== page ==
Date: Thursday, September 3, 2015
Subject: Re: [SCPDiscussion] The Hoffman Report: A Call for "Transparency"
Like many of you, I have been deeply troubled not only by the findings, but also the methods utilized in the Hoffman Report. However, as a result of this most recent rejection of common-sense due process by the APA, I have been compelled to publically respond. I have just sent a brief message to APA’s dedicated e-mail (IRFeedback@apa.org) requesting that they release all data to those named in the report, and I urge each of you to do the same.
Regardless of your views about the report, this precedent has the potential to affect every organizational consultant. Imagine if one of your organizational clients became involved in a media-frenzied public scandal (think Enron) that HARMED employees and investors. If the methods utilized in the Hoffman inquiry were replicated and the political winds at APA were blowing in the right direction, you too could be publically tried, convicted, and professionally sentenced without access to due process or even an opportunity to review the all of the evidence used to convict you. And most strikingly, such a sentence could be rendered even if there was public evidence that you had advised your organizational client against using illegal or unethical practices, and if you had publically sought legal and ethical guidance from APA on how to proceed!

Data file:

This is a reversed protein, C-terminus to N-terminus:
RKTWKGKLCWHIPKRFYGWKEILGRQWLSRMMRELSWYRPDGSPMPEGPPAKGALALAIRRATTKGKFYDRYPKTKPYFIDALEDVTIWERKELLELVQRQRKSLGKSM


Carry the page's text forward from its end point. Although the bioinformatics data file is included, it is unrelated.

As a scientist, I find this reticence to transparency anathema to our values and a clear violation of our ethics. Ethical Standard 8.14 “Sharing Research Data for Verification” clearly mandates that “After research results are published, psychologists do not withhold the data on which their conclusions are based from other competent professionals who seek to verify the substantive claims through reanalysis and who intend to use such data only for that purpose.” Although the Hoffman inquiry was far from a scientifically defensible research endeavor, by denying this request for data, APA is at the very least violating the spirit of this ethical standard, if not the letter.
I urge each member of Div 13 to call upon APA to release ALL data to those named in the report in order to prevent setting an additional dangerous organizational precedent, and to avoid codifying an organizational bias against consulting psychologists. There is a special e-mail for correspondence related to the Hoffman Report where requests can be sent, IRFeedback@apa.org, and I believe that even a brief e-mail could have an impact if enough of us respond. Like many social justice actions, quantity of voices (not length of e-mail) increases organizational pressure, which can catalyze change.
Phillip J. Atkinson, PhD, ABPP
Clinical & Consulting Psychologist
Board Certified in Clinical Psychology
On Thu, Sep 3, 2015, Greene, Carroll wrote:
APA, through attorneys, has refused to provide copies of the Independent Review interview transcripts to some of those named in Hoffman's allegations of unethical collusion (Banks, Dunivin, James, Newman). Those accused would like to examine - and possibly respond for clarification to - the actual statements made by interviewees (see attached). I believe this is a very reasonable request and would normally be a required element of any lawful process where one is officially accused of inappropriate acts. APA's refusal - so far - represents anything but the "transparency" promised by APA leaders - and, highlights the fact that there was no fact finding process prior to recent actions taken by the APA Council of Representatives . This issue will not go away without a proper disposition - APA cannot unilaterally dictate a restriction of trade or denial of legitimate business practices.
Carroll H. Greene III, Col (Ret), USAF, PhD, ABPP